Chapter One: An Acoustics Primer

8. What are wave shapes and spectral content? | Page 4

Composers have been able to graphically get inside spectral analyses of a wave stream to manipulate the pitch, timing and evolving amplitudes of individual partials with very interesting results — made easy by programs such as Audiosculpt (IRCAM) and SPEAR (Klingbeil), and even Adobe Audition.

IRCAM Audiosculpt main display

A related process called phase vocoding (PV) allows successive spectral analysis snapshots to be “resynthesized” by creating a sine wave for each partial (or band), which follows the original analysis. PV theory will be discussed in greater detail later in this text. Developed in the 1960's, but later refined by Mark Dolson et al. in the late 1990's, the beauty is that a sound can be “reconstituted” at any desired speed, forward or backward or even stopped at a moment in time, without altering its pitch, as would be the case if a tape were sped up or slowed down. A sound can also be altered in pitch without altering the time domain, as it would be if using magnetic tape or other forms of digital speed alteration. The phase vocoding technique exemplifies a type of synthesis by analysis. The ubiquitous Auto-Tune technology utilizes a shortcut variant of the principle of phase vocoding, for better or worse.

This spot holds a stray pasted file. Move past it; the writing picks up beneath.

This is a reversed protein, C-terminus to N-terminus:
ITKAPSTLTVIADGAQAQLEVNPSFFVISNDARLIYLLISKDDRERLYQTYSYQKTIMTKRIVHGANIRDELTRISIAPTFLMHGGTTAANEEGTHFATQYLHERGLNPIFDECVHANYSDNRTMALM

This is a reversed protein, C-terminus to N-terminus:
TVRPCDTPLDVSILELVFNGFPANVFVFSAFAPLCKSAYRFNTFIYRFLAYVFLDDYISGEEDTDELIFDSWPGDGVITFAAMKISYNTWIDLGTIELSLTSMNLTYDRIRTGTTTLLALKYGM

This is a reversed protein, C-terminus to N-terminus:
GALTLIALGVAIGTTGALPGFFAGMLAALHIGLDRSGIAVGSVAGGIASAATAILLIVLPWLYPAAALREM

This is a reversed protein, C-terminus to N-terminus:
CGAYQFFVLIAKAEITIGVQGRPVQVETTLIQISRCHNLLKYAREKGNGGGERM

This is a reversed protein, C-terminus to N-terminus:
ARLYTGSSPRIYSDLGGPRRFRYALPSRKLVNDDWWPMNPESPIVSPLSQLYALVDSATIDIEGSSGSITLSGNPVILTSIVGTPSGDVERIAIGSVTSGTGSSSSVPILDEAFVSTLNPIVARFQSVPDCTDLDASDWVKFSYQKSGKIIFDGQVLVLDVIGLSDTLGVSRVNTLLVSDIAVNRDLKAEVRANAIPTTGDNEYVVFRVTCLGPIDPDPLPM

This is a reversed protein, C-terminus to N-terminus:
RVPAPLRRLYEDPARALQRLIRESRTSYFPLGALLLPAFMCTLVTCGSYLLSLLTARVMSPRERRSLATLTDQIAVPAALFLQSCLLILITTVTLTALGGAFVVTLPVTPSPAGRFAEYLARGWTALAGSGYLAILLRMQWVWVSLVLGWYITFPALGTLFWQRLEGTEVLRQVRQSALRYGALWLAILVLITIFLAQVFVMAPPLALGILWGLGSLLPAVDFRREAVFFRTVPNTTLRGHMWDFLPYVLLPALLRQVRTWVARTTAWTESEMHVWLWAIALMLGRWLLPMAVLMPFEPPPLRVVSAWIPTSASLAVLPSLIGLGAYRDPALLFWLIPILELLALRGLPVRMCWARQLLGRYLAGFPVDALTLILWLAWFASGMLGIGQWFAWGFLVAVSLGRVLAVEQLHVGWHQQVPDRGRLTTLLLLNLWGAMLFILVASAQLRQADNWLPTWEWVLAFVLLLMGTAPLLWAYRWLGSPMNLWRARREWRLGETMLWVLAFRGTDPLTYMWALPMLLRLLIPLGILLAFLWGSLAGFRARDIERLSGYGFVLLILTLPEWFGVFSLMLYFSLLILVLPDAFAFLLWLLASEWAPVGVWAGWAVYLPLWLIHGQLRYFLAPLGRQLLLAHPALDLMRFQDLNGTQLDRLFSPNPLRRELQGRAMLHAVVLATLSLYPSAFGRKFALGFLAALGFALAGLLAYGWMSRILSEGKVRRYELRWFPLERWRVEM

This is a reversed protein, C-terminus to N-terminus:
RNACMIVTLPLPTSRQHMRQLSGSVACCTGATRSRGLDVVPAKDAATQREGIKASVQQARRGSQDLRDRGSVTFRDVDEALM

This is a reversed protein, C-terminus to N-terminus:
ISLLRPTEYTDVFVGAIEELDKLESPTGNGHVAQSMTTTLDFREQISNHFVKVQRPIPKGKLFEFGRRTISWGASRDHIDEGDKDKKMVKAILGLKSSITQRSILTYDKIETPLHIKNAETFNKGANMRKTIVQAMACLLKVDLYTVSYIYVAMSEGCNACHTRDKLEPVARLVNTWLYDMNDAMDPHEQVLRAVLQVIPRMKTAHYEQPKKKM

For a detailed discussion of the spectra created by specific synthetic waveforms typically found on synthesizers (such as triangle waves, square waves, etc.), visit Chapter Four: Synthesis: Waveforms.

In the real acoustic world, many different frequencies dynamically combine, either from the same source or from different sources, to create our impression of timbre. It should be noted that the summation of waveforms creates a series of complex interactions over time. However, at any instantaneous moment in time, only one sound pressure level is acting upon our eardrum and only one voltage is being applied to a loudspeaker, even if you are listening to or reproducing an orchestra of 80 instruments. We perceive the mixture of pitches through the complexities of a varying pressure stream and also a bit of psychoacoustic extrapolation on our part (the 19th Century “father of acoustics” Helmholtz believed that our perceiving the musical pitch of a sound was dependent on the presence of its fundamental sine wave — this has now been proven to not always be the case).